Belgium faced fresh protests Wednesday as its parliament debated whether to extend a ground-breaking euthanasia law to terminally-ill children, making it only the second nation to allow minors the right to die.
"To see a sick child die is revolting, it is not just," said Socialist parliamentarian Karine Lalieux as MP crossed swords on the ethically tough question that will be put to the vote on Thursday.
"But euthanasia doesn't consist in killing a person but in freeing them from suffering," she said. "Every child, every family must be allowed the choice to deliver a child from pain."
After months of public debate, surveys show Belgians broadly in support of draft legislation widening the country's 2002 euthanasia law to children faced with "unbearable physical suffering".
But days after the Catholic church staged "a day of fasting and prayer" in protest, some 160 pediatricians Wednesday petitioned lawmakers to postpone the vote on the grounds it was both ill-prepared and unnecessary.
"Pain can be eased nowadays, there's been huge progress in palliative care," said Nadine Francotte, a cancer specialist in the city of Liege who signed the petition.
Painkillers "enable a child to live to the last moment" while euthanasia drugs lead to un-natural death, Francotte said.
Not so, retorted Brussels palliative specialist Dominique Lossignol of the Bordet cancer clinic.
"We do not have control over all types of pain, either physical nor moral," he told AFP. "We doctors have been asking for an extension of the law for years."
"Children are capable of taking such a decision, specially those who are chronically ill," Lossignol added.
If adopted as expected, the legislation will make Belgium the second country after the Netherlands to allow incurably sick children to end their lives.
While the Dutch law, the world's first euthanasia bill, enables mercy-killing for gravely ill patients 12 years or older, Belgium will be the first to lift all age restrictions.
The draft bill states a child must have "a capacity of discernment and be conscious at the moment of the request".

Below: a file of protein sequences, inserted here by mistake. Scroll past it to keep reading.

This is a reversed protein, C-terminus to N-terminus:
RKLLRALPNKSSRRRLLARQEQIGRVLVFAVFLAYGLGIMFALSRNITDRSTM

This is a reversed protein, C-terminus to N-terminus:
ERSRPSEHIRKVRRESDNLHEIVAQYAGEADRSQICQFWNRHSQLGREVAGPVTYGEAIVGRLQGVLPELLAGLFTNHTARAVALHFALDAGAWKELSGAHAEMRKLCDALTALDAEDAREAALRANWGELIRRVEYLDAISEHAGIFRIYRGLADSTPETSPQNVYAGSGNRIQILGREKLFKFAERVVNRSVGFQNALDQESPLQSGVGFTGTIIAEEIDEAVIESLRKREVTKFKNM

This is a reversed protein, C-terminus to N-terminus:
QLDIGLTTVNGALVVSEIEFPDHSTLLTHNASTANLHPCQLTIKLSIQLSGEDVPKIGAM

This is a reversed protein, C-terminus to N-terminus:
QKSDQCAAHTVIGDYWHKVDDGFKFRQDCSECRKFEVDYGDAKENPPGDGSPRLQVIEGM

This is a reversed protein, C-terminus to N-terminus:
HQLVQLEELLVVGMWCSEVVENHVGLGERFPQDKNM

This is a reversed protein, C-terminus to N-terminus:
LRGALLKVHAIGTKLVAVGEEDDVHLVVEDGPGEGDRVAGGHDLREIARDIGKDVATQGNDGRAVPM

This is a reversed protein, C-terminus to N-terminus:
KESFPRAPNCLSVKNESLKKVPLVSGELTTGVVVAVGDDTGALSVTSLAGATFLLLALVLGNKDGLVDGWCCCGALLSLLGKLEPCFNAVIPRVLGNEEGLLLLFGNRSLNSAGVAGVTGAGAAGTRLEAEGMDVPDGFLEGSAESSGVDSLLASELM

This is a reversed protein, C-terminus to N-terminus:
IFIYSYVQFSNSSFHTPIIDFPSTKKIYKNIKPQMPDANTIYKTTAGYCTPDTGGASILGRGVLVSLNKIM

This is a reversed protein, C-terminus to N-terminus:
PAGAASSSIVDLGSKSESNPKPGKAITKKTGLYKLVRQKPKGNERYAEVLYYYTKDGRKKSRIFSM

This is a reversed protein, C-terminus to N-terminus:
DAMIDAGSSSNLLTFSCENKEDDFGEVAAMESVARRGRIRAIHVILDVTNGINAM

The minor must also "be in a hopeless medical situation of constant and unbearable suffering that cannot be eased and which will cause death in the short-term".
Counselling by doctors and a psychiatrist or psychologist is required, as is approval by the parents.
- Euthanasia 'trivialises death': Church -
While Church leaders argue that extending euthanasia to the young "risks trivialising" death, the sponsor of the legislation, Socialist senator Philippe Mahoux, sees it as "the ultimate gesture of humanity."
"It is illness and the death of children that is scandalous", not euthanasia, Mahoux, himself a doctor, told AFP.
In a first vote in the Senate in December, the proposal won a resounding 71 votes in favour, with 17 against and four abstentions.
Based on statements from doctors admitting to have helped minors die, sponsors expect no more than a handful of requests each year but say that legalising the practice will save doctors from potential criminal prosecution.
In December, a group of pediatricians in favour of the legislation said minors were perfectly capable of opting for euthanasia.
"Experience shows us that in cases of serious illness and imminent death, minors develop very quickly a great maturity, to the point where they are often better able to reflect and express themselves on life than healthy people."
While polls show as many as three quarters of Belgians backing the proposal, there was a surge of concern last year when a 44-year-old in distress after a failed sex change operation was euthanised on psychological grounds in a highly-publicised case.
Belgium logged a record 1,432 cases of euthanasia in 2012, up 25 percent. They represented two percent of all deaths.
Luxembourg also approved euthanasia in 2009, but for adults only. In Switzerland, doctors can assist a patient seeking to die, but euthanasia itself is illegal.